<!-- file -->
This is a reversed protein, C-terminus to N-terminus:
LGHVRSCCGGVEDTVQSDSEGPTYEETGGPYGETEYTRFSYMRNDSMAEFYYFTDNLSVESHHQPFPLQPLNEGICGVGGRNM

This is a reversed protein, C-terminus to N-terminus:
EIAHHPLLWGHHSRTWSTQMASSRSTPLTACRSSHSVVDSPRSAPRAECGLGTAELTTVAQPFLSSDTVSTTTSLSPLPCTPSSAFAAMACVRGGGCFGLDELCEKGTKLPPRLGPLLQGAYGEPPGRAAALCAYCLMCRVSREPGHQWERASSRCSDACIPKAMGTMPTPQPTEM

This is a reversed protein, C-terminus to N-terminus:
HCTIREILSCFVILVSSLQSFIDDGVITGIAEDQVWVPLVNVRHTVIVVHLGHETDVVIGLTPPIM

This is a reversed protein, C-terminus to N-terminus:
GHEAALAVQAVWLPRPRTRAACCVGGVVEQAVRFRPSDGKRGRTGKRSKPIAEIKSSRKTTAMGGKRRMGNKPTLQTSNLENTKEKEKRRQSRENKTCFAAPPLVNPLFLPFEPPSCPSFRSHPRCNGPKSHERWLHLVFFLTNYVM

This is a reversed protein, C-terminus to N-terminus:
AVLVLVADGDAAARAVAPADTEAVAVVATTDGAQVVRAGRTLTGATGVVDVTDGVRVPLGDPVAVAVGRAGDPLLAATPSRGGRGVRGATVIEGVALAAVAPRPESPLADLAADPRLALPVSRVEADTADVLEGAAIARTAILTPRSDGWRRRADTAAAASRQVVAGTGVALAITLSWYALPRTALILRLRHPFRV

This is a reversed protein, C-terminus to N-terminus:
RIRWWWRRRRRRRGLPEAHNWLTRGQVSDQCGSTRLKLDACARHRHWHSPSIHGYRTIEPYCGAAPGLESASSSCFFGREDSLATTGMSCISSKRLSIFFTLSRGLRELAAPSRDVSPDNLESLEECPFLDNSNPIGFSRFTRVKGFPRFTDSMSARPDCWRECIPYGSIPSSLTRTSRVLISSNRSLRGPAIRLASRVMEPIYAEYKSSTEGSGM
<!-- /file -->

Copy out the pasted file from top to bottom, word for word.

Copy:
This is a reversed protein, C-terminus to N-terminus:
LGHVRSCCGGVEDTVQSDSEGPTYEETGGPYGETEYTRFSYMRNDSMAEFYYFTDNLSVESHHQPFPLQPLNEGICGVGGRNM

This is a reversed protein, C-terminus to N-terminus:
EIAHHPLLWGHHSRTWSTQMASSRSTPLTACRSSHSVVDSPRSAPRAECGLGTAELTTVAQPFLSSDTVSTTTSLSPLPCTPSSAFAAMACVRGGGCFGLDELCEKGTKLPPRLGPLLQGAYGEPPGRAAALCAYCLMCRVSREPGHQWERASSRCSDACIPKAMGTMPTPQPTEM

This is a reversed protein, C-terminus to N-terminus:
HCTIREILSCFVILVSSLQSFIDDGVITGIAEDQVWVPLVNVRHTVIVVHLGHETDVVIGLTPPIM

This is a reversed protein, C-terminus to N-terminus:
GHEAALAVQAVWLPRPRTRAACCVGGVVEQAVRFRPSDGKRGRTGKRSKPIAEIKSSRKTTAMGGKRRMGNKPTLQTSNLENTKEKEKRRQSRENKTCFAAPPLVNPLFLPFEPPSCPSFRSHPRCNGPKSHERWLHLVFFLTNYVM

This is a reversed protein, C-terminus to N-terminus:
AVLVLVADGDAAARAVAPADTEAVAVVATTDGAQVVRAGRTLTGATGVVDVTDGVRVPLGDPVAVAVGRAGDPLLAATPSRGGRGVRGATVIEGVALAAVAPRPESPLADLAADPRLALPVSRVEADTADVLEGAAIARTAILTPRSDGWRRRADTAAAASRQVVAGTGVALAITLSWYALPRTALILRLRHPFRV

This is a reversed protein, C-terminus to N-terminus:
RIRWWWRRRRRRRGLPEAHNWLTRGQVSDQCGSTRLKLDACARHRHWHSPSIHGYRTIEPYCGAAPGLESASSSCFFGREDSLATTGMSCISSKRLSIFFTLSRGLRELAAPSRDVSPDNLESLEECPFLDNSNPIGFSRFTRVKGFPRFTDSMSARPDCWRECIPYGSIPSSLTRTSRVLISSNRSLRGPAIRLASRVMEPIYAEYKSSTEGSGM